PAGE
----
The impact of the Canterbury, New Zealand earthquakes on couples’ relationship quality : a dyadic and longitudinal investigation
Degree GrantorUniversity of Canterbury
Degree NameDoctor of Philosophy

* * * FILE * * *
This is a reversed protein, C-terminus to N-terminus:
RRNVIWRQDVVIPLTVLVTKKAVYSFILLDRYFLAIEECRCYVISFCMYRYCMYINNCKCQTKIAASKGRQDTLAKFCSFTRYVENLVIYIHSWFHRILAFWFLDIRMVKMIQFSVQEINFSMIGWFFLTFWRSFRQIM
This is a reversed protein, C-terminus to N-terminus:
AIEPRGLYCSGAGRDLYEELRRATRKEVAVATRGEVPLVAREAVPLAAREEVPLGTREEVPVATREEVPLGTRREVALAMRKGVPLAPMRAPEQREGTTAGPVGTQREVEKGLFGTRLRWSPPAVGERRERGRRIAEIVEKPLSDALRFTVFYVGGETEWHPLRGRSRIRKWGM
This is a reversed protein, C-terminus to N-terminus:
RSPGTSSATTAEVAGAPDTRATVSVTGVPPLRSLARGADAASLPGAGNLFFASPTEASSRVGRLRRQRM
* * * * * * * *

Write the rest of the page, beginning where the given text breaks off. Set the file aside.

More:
Canterbury, New Zealand, was struck by two major earthquakes in 2010 and 2011. Using a dyadic and developmental perspective, the current thesis first aimed to determine how the experience of earthquake-related stressors (including loss of material resources, trauma exposure, and ongoing earthquake-related stressors) and stress (posttraumatic stress symptoms) impacted individuals’ intimate relationship quality (Part 1). Data were collected from a sample of 99 couples at four time points over a period of approximately 15 months, with Time 1 completed 14 months after the 2010 earthquake (eight months post the 2011 earthquake). Data were analysed using moderated growth curve modelling in an Actor-Partner Interdependence Model framework. In line with expectations, posttraumatic stress symptoms were the strongest predictors of relationship quality. More specifically, individuals’ (actor) posttraumatic stress symptoms and their partner’s posttraumatic stress symptoms had an adverse effect on their relationship quality at Time 1. Demonstrating the importance of taking a developmental perspective, the effect of partner posttraumatic stress symptoms changed over time. Although higher partner posttraumatic stress symptoms were associated with worse relationship quality in individuals (actors) at Time 1, this was no longer the case at Time 4. Differences were also found between men and women’s actor posttraumatic stress symptom slopes across time. Using the same data and analyses, Part 2 built on these findings by investigating the role of a possible posttrauma resource available within the relationship – support exchanges. Overall, results showed that individuals were protected from any adverse effects that posttraumatic stress symptoms had on relationship quality if they had more frequent support exchanges in the relationship, however, differences between men and women and slopes across time were found. Although not the case initially, individuals’ relationship quality was worse in the longer-term if their partner reported receiving lower support from them when they were experiencing high posttraumatic stress symptoms. Results also suggested that although women coped better (as evidenced through slightly better relationship quality) with higher symptoms and lower support than men initially, these efforts diminished over time. Furthermore, men appeared to be less able to cope (i.e., had worse relationship quality) with their partner’s stress when they were not receiving frequent support. Contrary to expectations, negative exchanges in the relationship did not exacerbate any adverse effects that posttraumatic stress symptoms (experienced by either individuals or their partner) had on an individuals’ relationship quality. The theoretical and practical implications and applications of these findings are discussed.